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Books Like Wuthering Heights

Instructor: Jason Lineberger

Jason has 20 years of education experience including 14 years of teaching college literature.

'Wuthering Heights' contains many elements that will spark the imaginations of readers. It blends romance, the Gothic, and suspense. Here is a list of books that have similar qualities in terms of theme and genre.

Wuthering Heights

Emily Brontë's novel Wuthering Heights, set in 1800s England, tells the story of passionate love, treachery, revenge, and jealousy. It's a novel that deals with issues around social class, money, the potentially harmful effects of love, and even ghosts! It has a complex plot that weaves a tangled web of relationships between the main characters. It's also the story of the rise of Heathcliff, a homeless orphan who gains wealth and power and who becomes an intriguingly complex character, drawing the reader's sympathy or disgust, depending on the situation. The books below contain some similar themes, plot structures, or genre conventions. All of these books would be good next steps for readers intrigued by Wuthering Heights.

Jane Eyre

Emily's sister Charlotte Brontë penned this book that at the time was widely considered the better novel. Jane Eyre tells the story of the title character, an orphan, and her subsequent trials as she progresses from abused schoolgirl to living in an opulent manor (much like Heathcliff's journey). The book is a coming-of-age story that follows Jane through her life, and since it's written from Jane's perspective, the reader gains a close understanding of her worldview in a way that was previously only done in poetry. Like Wuthering Heights this book has more twists and turns than a roller coaster. If your students enjoyed the less-than-perfect love stories in Wuthering Heights, they'll glory in the ones in Jane Eyre - relationships that, if they happened today, would be ripe for the modern afternoon talk show. There's even a hint of ghosts! Bonus - Jane Eyre takes on social class and the role of women in a patriarchal society.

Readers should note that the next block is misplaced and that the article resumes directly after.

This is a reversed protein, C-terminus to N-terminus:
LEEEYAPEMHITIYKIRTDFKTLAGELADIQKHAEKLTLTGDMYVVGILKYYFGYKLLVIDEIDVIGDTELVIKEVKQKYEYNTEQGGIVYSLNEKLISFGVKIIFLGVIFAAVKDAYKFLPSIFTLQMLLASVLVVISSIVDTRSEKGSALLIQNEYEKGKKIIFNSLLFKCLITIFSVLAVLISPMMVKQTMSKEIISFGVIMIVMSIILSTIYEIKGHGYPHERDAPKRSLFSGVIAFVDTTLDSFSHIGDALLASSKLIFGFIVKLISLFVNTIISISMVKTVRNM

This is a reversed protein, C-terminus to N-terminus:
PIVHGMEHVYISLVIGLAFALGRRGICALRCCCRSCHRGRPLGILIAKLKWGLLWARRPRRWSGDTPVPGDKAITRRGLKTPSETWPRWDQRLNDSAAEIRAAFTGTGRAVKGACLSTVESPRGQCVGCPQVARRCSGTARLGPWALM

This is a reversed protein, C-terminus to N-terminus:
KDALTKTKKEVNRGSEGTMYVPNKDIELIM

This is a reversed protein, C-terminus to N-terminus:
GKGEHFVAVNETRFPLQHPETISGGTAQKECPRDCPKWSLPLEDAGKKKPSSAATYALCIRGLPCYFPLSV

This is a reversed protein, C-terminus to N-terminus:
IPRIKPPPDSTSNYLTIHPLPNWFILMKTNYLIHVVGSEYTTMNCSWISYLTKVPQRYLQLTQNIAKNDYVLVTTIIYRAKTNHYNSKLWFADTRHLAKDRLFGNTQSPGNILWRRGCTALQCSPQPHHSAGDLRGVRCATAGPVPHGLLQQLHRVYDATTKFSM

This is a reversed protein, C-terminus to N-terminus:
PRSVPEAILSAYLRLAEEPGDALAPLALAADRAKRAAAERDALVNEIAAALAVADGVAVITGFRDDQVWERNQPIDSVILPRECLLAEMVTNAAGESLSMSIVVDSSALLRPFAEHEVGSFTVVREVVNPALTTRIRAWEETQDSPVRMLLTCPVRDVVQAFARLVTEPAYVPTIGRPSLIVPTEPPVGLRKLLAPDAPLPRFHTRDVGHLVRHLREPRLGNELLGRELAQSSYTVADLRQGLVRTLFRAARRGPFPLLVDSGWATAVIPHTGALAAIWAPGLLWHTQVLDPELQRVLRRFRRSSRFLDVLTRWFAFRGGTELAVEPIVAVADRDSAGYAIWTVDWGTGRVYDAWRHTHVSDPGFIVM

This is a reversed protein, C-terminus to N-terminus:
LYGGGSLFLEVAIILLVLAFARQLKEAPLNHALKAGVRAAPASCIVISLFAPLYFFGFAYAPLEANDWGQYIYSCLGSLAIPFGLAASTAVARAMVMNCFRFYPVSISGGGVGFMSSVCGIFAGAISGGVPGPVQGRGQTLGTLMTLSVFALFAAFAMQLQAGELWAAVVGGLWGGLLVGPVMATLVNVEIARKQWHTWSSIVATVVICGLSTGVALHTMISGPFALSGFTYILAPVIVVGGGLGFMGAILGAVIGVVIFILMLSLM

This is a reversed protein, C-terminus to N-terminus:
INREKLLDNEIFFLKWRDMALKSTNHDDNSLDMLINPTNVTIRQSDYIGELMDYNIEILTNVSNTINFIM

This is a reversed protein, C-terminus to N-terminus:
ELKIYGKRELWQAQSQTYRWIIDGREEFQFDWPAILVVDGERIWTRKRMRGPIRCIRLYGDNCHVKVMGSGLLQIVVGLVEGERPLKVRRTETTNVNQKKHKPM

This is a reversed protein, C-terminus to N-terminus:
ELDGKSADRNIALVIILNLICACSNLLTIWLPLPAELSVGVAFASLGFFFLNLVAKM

Great Expectations

If your students got into the character of Heathcliff from Wuthering Heights they'll probably like Great Expectations by Charles Dickens. Brontë's novel follows Heathcliff from humble beginnings to his rise to power, and in the same way Dickens takes his character, Pip, on a journey from his working class home to his entry to upper class society and his eventual fall. Readers who are bothered by the moral ambiguity of Wuthering Heights will find Great Expectations easier to read. While Pip has his flaws, he's more likable than Heathcliff, and in general Dickens's characters are more easily identified as good or evil. Dickens does incorporate themes about social class and the effects of wealth. More optimistically, Dickens shows that people can undergo a moral decline, but even those who lose their way can find it again and be redeemed.

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